Because Elastic accepts OTLP natively, we just need to provide the Endpoint and authentication where the OTEL Exporter needs to send the data, as well as some other environment variables.

Getting Elastic Cloud variables
You can copy the endpoints and token from Kibana® under the path /app/home#/tutorial/apm.

You will need to copy the following environment variables:


Build the image

docker build -t  node-otel-auto-image .

Run the image

docker run \
       -e OTEL_EXPORTER_OTLP_HEADERS="Authorization=Bearer <REPLACE WITH TOKEN>" \
       -e OTEL_RESOURCE_ATTRIBUTES="service.version=1.0,deployment.environment=production" \
       -e OTEL_SERVICE_NAME="node-server-otel-auto" \
       -p 3001:3001 \

You can now issue a few requests in order to generate trace data. Note that these requests are expected to return an error, as this service relies on some downstream services that you may not have running on your machine.

curl localhost:3001/api/login
curl localhost:3001/api/favorites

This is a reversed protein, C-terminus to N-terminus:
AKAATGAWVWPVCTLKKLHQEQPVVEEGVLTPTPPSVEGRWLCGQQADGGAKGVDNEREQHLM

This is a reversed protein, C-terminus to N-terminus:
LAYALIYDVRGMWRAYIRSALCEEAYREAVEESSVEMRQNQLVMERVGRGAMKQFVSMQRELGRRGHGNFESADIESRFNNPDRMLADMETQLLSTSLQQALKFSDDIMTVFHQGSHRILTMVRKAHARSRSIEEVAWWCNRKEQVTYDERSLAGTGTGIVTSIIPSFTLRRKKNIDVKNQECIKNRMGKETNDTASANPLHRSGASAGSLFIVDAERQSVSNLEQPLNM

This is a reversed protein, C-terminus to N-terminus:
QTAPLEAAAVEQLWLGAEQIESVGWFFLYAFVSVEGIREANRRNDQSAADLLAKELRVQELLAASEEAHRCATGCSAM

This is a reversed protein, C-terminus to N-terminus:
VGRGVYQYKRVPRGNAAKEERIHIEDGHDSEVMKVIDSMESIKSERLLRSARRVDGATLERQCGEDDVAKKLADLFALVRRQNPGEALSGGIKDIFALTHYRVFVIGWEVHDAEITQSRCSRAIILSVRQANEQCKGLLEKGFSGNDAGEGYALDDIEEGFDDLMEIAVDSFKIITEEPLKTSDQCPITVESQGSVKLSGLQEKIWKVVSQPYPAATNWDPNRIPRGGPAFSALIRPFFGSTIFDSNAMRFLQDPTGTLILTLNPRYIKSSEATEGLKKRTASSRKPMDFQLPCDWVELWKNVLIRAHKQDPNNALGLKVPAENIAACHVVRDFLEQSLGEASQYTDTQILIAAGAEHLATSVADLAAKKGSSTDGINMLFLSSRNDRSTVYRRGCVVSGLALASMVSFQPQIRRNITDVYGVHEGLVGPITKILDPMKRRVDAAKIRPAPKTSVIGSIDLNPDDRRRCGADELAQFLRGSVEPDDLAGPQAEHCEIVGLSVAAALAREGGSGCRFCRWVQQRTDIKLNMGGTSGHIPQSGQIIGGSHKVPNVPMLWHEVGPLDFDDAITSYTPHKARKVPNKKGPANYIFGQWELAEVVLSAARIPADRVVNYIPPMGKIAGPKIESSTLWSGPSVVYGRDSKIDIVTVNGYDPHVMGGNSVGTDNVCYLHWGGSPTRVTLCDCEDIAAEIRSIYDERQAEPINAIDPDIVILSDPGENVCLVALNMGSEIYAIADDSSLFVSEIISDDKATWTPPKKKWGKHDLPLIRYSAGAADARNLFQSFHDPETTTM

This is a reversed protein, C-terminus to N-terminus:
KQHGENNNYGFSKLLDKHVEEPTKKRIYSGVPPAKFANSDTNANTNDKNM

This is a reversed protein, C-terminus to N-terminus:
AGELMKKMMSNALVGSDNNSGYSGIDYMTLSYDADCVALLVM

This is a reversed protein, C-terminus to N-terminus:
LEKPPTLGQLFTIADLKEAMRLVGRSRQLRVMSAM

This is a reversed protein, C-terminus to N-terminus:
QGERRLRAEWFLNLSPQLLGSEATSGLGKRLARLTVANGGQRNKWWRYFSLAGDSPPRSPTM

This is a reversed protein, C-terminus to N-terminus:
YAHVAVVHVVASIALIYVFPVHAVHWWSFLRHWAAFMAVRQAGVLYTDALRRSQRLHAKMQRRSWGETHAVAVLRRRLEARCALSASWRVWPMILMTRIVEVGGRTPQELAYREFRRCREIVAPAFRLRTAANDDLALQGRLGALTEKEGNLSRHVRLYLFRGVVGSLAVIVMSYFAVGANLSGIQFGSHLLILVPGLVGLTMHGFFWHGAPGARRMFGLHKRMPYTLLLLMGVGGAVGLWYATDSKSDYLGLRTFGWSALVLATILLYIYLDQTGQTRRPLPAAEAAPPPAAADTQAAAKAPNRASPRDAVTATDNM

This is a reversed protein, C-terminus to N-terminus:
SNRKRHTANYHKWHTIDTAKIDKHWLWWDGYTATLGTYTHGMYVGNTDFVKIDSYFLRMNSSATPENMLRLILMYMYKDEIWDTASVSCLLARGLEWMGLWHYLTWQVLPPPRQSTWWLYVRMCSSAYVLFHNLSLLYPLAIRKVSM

# or alternatively issue a request every second

while true; do curl "localhost:3001/api/favorites"; sleep 1; done;

Step 3: Explore traces, metrics, and logs in Elastic APM

Exploring the Services section in Elastic APM, you’ll see the Node service displayed.

Clicking on the node-server-otel-auto service, you can see that it is ingesting telemetry data using OpenTelemetry.


In this blog, we discussed the following:

  • How to auto-instrument Node.js with OpenTelemetry
  • Using standard commands in a Dockerfile, auto-instrumentation was done efficiently and without adding code in multiple places enabling manageability

Since Elastic can support a mix of methods for ingesting data, whether it be using auto-instrumentation of open-source OpenTelemetry or manual instrumentation with its native APM agents, you can plan your migration to OTel by focusing on a few applications first and then using OpenTelemety across your applications later on in a manner that best fits your business needs.

Developer resources:

General configuration and use case resources:

Don’t have an Elastic Cloud account yet? Sign up for Elastic Cloud and try out the auto-instrumentation capabilities that I discussed above. I would be interested in getting your feedback about your experience in gaining visibility into your application stack with Elastic.

The release and timing of any features or functionality described in this post remain at Elastic's sole discretion. Any features or functionality not currently available may not be delivered on time or at all.